Kimberly W's ADC 1753
It was August 30, 2006 and there it was. The article on fatal off-campus house fires was on the front page of that day’s edition of USA TODAY. I had been so pleased to receive a call, some three weeks earlier, from a reporter working on the story. They had done extensive research on all the fatal off-campus house fires across the US since 2000, and the article would run just in time for college students who were moving into off-campus housing for the upcoming school year.
It was everyone’s hope that this article would keep other college kids from making the mistakes of, not only my daughter Liz, but of the 61 other college kids who had lost their lives due to fire in their off-campus homes. Prevention was key and I was glad to play a small part in doing whatever I could to keep other families from experiencing the devastating loss of a vibrant young adult.
When I found out the article was going to print, I excitedly emailed all of my friends and family to tell them about it and that Liz’s picture would be included.
I stopped at the store on my way to work that morning and bought three copies of the paper. I was so excited! I couldn’t wait to get to my desk so I could read that article. But, once I did, it made me so sad. The senselessness of Liz’s death hit me again in such a powerful way, and it felt like September 20, 2003 all over again. I guess I should have expected that kind of reaction, but it had taken me by surprise and I was having a very difficult time dealing with all of the raw, painful emotion that once again bubbled up and grabbed me.
I was also very mad at myself. How naïve could you be, I thought to myself? How could you possibly think that this article would make you happy?
Suddenly, I wished it had never been published and I threw the papers on the back credenza of my office and tried hard to put it out of my mind. But I couldn’t, because all day long I had a steady stream of co-workers stopping at my desk to see the article, and it was all I could do to keep my composure.
I was having a sad day. I hadn’t had one of “those” days for quite some time and I just figured I was due. I’ll get through it, I told myself, because tomorrow will always be better. It was something I had dealt with before in the three years since her passing, and it always worked. You had to feel the pain before it would leave I had learned.
I focused on my job and tried hard to put the article out of my mind. I work with International customers at my company. Because of the time difference, email is the accepted means of communication. I had taken this position just three weeks after Liz’s death and it had been the perfect job for me. The stress level was low; I could come in, answer the emails I received, and go home. I thanked God often for giving me such a wonderful job at just the right time.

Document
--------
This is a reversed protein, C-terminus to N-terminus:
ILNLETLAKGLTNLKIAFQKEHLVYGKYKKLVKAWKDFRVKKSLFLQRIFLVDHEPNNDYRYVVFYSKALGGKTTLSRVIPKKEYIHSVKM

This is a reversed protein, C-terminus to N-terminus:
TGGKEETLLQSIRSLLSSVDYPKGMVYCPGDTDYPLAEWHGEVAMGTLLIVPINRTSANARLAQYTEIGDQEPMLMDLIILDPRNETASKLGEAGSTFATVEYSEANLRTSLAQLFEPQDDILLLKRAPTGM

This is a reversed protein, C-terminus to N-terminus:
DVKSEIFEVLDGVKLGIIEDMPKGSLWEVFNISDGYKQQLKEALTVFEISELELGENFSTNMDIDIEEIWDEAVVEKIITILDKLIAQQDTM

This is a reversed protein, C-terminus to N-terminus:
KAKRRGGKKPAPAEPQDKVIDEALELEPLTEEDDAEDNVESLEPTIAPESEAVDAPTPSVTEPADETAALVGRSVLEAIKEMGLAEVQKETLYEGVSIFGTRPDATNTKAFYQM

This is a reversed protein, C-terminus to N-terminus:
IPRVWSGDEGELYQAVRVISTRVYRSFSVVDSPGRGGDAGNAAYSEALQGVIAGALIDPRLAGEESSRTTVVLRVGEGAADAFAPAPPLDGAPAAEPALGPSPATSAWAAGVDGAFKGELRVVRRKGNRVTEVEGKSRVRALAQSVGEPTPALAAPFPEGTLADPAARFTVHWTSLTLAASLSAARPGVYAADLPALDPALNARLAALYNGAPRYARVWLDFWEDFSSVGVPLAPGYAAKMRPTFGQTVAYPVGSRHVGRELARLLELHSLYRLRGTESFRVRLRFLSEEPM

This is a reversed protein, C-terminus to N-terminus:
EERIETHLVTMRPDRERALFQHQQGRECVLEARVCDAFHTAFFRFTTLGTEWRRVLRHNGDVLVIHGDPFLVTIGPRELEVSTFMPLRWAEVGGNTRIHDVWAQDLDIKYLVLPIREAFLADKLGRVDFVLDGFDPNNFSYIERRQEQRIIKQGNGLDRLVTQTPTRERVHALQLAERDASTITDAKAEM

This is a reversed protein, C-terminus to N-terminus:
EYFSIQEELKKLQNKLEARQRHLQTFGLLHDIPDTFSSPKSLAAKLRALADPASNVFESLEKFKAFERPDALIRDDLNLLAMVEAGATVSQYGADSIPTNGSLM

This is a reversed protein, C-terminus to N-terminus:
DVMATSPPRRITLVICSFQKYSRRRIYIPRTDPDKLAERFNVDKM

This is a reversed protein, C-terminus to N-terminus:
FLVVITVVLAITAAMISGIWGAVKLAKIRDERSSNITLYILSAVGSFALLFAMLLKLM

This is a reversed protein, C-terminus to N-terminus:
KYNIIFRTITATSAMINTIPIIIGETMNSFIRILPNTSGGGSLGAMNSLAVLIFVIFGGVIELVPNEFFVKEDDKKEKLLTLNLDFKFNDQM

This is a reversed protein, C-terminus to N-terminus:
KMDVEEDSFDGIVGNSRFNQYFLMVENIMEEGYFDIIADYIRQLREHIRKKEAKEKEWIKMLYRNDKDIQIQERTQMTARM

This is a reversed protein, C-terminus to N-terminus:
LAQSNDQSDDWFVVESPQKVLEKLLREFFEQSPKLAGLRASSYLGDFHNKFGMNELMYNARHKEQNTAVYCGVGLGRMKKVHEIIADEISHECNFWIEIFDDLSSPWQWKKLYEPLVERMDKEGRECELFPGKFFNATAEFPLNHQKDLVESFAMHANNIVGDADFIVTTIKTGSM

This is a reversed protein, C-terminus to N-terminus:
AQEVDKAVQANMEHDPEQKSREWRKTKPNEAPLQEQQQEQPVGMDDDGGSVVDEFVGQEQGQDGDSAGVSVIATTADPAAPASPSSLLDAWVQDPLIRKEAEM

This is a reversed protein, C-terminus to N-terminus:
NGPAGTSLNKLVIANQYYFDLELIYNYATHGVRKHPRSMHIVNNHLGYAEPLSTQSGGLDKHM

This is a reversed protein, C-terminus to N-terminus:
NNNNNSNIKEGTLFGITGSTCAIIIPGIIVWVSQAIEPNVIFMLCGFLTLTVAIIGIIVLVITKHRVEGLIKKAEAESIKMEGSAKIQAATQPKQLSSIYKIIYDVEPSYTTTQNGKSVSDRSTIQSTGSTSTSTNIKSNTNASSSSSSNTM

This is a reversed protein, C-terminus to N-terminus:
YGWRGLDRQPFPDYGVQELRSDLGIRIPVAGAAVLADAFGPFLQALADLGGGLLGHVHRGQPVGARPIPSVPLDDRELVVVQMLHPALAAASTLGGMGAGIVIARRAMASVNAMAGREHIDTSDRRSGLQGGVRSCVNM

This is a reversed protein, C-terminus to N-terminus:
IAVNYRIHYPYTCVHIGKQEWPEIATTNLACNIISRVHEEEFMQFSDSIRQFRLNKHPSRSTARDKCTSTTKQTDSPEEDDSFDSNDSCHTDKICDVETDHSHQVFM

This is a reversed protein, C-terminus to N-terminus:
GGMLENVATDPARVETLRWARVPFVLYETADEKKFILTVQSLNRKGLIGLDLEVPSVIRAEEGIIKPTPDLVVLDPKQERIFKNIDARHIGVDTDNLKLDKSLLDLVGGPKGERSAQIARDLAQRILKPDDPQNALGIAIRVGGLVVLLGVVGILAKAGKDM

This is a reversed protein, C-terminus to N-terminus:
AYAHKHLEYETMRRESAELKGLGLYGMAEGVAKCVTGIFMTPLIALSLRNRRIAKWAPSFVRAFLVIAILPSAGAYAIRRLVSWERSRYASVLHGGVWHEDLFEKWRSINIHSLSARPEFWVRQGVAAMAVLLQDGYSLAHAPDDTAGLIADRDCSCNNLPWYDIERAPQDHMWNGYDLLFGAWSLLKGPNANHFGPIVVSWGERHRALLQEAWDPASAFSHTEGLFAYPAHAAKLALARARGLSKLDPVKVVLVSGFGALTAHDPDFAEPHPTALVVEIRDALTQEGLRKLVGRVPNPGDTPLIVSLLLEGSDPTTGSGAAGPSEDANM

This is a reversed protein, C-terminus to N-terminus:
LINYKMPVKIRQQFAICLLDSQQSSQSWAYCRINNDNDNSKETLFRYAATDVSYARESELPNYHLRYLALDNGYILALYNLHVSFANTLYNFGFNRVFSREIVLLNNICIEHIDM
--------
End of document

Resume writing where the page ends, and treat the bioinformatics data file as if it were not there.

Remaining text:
I continued to work through my emails. Suddenly a familiar email address popped up. It was Liz’s high school French teacher. Jan had been Liz’s favorite teacher, and we had kept in touch after her death. I had shared my news about the USA TODAY article with her, and I assumed that was what her email to me was about.
Much to my surprise it wasn’t about the article at all. Kim, she said, you will just treasure this. I was in my classroom yesterday, cleaning out my files, getting ready for a new school year. A lone file folder fell on the floor. I reached down and picked it up and on the outside I read “Liz W Essay.” I opened it up and discovered an assignment I had given out over four years ago.
The assignment was to write a letter to one of your parents, in French, telling them what they represent in your life. Kim, this is a letter Liz wrote to you!
Now, I don’t speak French, so Jan translated it for me. That letter was a mother’s dream. In it Liz told me how much she loved and missed me in so many different ways. And, amazingly, even though the letter was written when Liz was in high school, it made complete sense for life after September 20, 2003.
Here is the English translation of the letter:
Assignment: Write a letter to your Mother or Father telling them what they represent in your life.
I know that you love me. You show me each day that it is true. Don’t think you are a bad mother. It isn’t true! When I look at you I realize how much I am loved.
When you are feeling bad, don’t forget --- I truly love you. I would like to be a better daughter. We argue sometimes and that makes me sad. I feel bad and unhappy if you cry.
I remember when I was little and you would hug me and say, “I love you so much, Lizzie, sit here with me for just a little while. Those times were so special for me and you made me so happy. I felt like nothing could ever hurt me. I use to wish those moments would never end. To be cuddled up next to you like that today would be like a dream come true.
Mom, I feel sad when you feel sad. And, when you are happy, I am happy! You are my mother and I would never choose anyone else. Without you, I would never be who I am.
I love you with all my heart.
Suddenly what had been a very difficult day became a completely amazing day, and I was once again emailing all of my friends and family to share this wonderful letter with them.
Jan brought the folder and the letter to my house that night. As she put it in my hands, she said to me, “You have got to know this was no accident.” I said, “Oh Jan, believe me I do know that.” She went on to tell me that she remembered telling Liz what a beautiful letter it was, and she had encouraged her to share it with me. She even remembered what Liz’s comment had been, “I will when the time is right.”